Safety Training

HR Compliance

Search By Industry

Course Packages

About Us


Contact Us

March 17, 2023

How does mental health impact workplace safety?

The COVID-19 pandemic required employees across many industries to adjust to what was referred to as “the new normal” — a phrase often paired with “unprecedented times.” These phrases became embedded into our conversations with colleagues as workplaces radically and permanently shifted. Many companies required on-site employees to stay distanced when possible, or eliminated in-person interactions entirely among other new policies to ensure the health and safety of their employees. 

And although many of these changes did ensure the physical well-being of their employees, one of the side effects of the sweeping changes was dwindling mental health. Stress and anxiety increased as a result of isolation and uncertainty. In 2022, Gallup’s State of the Global Workplace: 2022 Report delivered some rather grim news: employee stress hit an all-time high with 44% of workers reporting daily stress. Another key finding was that only 33% of employees said they were “thriving in their overall wellbeing” when prior to the pandemic, data showed engagement and wellbeing trending positively.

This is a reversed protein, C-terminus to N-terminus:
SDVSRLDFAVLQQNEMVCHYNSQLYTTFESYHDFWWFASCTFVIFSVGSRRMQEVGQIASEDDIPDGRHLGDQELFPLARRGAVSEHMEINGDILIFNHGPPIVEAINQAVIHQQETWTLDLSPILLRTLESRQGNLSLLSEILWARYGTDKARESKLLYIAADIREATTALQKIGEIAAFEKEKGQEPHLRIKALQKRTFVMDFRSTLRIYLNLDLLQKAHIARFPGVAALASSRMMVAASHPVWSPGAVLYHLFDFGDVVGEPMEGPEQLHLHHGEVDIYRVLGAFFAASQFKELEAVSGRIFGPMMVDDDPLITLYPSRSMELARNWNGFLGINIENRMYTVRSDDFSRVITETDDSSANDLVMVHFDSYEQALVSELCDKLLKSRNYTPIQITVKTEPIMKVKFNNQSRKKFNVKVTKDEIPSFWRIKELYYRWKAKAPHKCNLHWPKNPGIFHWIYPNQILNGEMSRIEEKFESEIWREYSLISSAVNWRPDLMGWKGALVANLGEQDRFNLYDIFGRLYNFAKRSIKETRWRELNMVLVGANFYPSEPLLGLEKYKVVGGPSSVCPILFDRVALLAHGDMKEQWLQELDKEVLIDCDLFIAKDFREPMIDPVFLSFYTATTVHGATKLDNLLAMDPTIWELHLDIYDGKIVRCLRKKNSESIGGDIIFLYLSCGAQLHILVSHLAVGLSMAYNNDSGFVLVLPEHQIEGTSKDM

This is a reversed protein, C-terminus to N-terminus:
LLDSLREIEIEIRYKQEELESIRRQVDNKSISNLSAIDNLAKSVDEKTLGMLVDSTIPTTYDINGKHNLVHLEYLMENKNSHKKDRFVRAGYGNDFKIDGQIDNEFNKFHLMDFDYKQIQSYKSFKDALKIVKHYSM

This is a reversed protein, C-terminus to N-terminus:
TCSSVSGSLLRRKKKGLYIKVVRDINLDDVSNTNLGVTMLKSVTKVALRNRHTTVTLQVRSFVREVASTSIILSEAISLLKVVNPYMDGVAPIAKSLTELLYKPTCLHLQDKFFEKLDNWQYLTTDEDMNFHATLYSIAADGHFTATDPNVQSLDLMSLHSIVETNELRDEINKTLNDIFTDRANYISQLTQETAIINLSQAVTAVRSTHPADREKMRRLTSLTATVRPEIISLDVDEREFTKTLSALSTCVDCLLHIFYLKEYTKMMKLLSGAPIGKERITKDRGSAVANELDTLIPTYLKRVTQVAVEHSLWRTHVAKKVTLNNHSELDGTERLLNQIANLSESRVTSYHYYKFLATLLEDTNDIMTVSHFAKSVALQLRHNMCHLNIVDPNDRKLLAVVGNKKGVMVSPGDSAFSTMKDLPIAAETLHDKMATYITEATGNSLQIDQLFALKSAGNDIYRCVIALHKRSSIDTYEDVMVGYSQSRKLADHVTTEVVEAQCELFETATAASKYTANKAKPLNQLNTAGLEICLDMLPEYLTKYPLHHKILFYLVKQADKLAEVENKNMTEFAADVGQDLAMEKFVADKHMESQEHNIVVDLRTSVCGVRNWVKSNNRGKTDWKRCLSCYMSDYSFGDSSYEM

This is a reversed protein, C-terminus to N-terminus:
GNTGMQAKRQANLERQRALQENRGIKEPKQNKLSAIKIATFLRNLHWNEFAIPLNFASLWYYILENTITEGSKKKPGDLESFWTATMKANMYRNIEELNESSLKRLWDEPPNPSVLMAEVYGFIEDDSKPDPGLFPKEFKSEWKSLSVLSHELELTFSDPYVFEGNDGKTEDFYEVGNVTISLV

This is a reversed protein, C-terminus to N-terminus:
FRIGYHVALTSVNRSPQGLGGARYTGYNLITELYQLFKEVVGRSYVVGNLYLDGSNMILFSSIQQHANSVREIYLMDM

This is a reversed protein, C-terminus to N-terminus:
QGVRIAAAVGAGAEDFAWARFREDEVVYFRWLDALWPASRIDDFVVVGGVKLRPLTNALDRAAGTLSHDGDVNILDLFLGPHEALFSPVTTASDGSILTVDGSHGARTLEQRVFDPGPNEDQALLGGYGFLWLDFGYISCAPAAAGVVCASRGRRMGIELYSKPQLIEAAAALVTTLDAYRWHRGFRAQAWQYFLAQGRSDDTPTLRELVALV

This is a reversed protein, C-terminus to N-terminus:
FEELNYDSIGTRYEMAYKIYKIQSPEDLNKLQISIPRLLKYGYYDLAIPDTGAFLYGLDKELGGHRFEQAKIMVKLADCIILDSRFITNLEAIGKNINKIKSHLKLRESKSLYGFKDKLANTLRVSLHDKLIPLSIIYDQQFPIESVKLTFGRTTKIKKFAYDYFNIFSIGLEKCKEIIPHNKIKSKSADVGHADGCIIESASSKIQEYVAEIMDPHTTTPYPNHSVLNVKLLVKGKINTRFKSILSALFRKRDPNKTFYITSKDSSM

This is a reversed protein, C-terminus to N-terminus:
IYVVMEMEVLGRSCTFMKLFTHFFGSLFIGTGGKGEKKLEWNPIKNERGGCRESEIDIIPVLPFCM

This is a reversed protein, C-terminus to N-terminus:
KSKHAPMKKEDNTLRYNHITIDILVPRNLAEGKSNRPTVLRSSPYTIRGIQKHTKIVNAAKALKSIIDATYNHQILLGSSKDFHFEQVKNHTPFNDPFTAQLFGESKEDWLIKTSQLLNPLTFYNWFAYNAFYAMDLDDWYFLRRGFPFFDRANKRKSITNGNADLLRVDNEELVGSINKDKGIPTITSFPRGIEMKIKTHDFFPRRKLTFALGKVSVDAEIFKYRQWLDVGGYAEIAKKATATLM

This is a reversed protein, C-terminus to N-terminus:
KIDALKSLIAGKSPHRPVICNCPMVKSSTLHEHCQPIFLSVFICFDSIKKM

Historically, stigmas regarding mental illness have quieted workplace conversations surrounding mental health, but the increased levels of stress, anxiety, and worker burnout have left many companies no choice but to prioritize the mental well-being of their staff. 

We know that mental health impacts our colleagues, but the consequences often extend beyond the individual and have truly problematic impacts for organizations as a whole.